from the Artful Common Queries page

Statistically, the median is the middle value--the value that is smaller than that found in half of all remaining rows, and larger than that found in the other half:

SELECT a.hours As Median
FROM BulbLife As a, bulbLife AS b
GROUP BY a.Hours
Having Sum( Sign( 1-Sign(b.Hours-a.Hours ))) = Floor(( Count(*)+1)/2)  ;

This formula works, but it doesn't scale—it's O(n*n)—and it's awkward to use.

So we posted a MySQL implementation of Torben Mogenson's algorithm for calculating the median ( It's said to be amongst the fastest, but it proved too slow. Then Joe Wynne offered an algorithm which looks correct and does scale. Here it is as a MySQL stored procedure:

CREATE PROCEDURE Median( tbl CHAR(64), col CHAR(64), OUT res DOUBLE )
  DECLARE arg CHAR(64);
  SET @sql = CONCAT( 'SELECT ((COUNT(*))/2) INTO @c FROM ', tbl );
  PREPARE stmt FROM @sql;
  EXECUTE stmt;
  IF @a = @c THEN 
      SET @a = @a-1;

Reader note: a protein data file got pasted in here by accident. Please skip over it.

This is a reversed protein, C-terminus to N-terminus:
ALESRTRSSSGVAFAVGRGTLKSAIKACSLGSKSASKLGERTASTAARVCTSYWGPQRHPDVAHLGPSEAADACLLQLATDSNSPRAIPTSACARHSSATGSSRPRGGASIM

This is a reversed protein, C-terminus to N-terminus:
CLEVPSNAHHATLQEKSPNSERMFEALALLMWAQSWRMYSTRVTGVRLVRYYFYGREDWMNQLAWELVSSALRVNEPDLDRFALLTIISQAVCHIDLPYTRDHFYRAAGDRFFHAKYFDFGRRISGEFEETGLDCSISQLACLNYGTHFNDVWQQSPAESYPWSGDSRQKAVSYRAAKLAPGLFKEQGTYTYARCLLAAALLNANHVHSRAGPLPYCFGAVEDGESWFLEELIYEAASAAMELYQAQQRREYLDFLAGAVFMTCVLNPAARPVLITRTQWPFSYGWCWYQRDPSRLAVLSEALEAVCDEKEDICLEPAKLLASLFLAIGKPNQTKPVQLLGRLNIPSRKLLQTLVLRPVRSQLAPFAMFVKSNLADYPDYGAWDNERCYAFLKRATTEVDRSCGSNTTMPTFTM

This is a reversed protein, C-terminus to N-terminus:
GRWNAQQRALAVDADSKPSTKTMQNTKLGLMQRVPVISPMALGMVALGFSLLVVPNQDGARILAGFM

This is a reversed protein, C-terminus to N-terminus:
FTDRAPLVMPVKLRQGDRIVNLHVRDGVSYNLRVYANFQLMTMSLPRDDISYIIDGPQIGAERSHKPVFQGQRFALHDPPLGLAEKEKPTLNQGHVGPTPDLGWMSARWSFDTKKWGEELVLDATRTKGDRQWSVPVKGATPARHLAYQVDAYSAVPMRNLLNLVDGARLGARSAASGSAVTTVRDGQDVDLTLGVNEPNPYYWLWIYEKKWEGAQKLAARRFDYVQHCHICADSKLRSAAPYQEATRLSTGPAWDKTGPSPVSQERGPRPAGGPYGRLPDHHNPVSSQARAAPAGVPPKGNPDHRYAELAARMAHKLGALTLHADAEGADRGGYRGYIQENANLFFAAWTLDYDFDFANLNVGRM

SET @b = 2;
      SET arg = CONCAT( 'AVG(', col, ')' );
      SET @b = 1;
      SET arg = col;
  SET @sql = CONCAT('SELECT ', arg, ' INTO @res FROM (SELECT ', col, ' FROM ', tbl, 
                    ' ORDER BY ', col, ' LIMIT ?,?) as tmp');
  PREPARE stmt FROM @sql;
  EXECUTE stmt USING @a, @b;
  SET res=@res;

What we really need is a perfectly general function that scales and can be dropped into queries. As it turns out, we can have two of those three requirements—scalability and drop-in-ability. We can't have generality because MySQL functions can't invoke PREPARE. Still, two of three ain't bad. Stay tuned.

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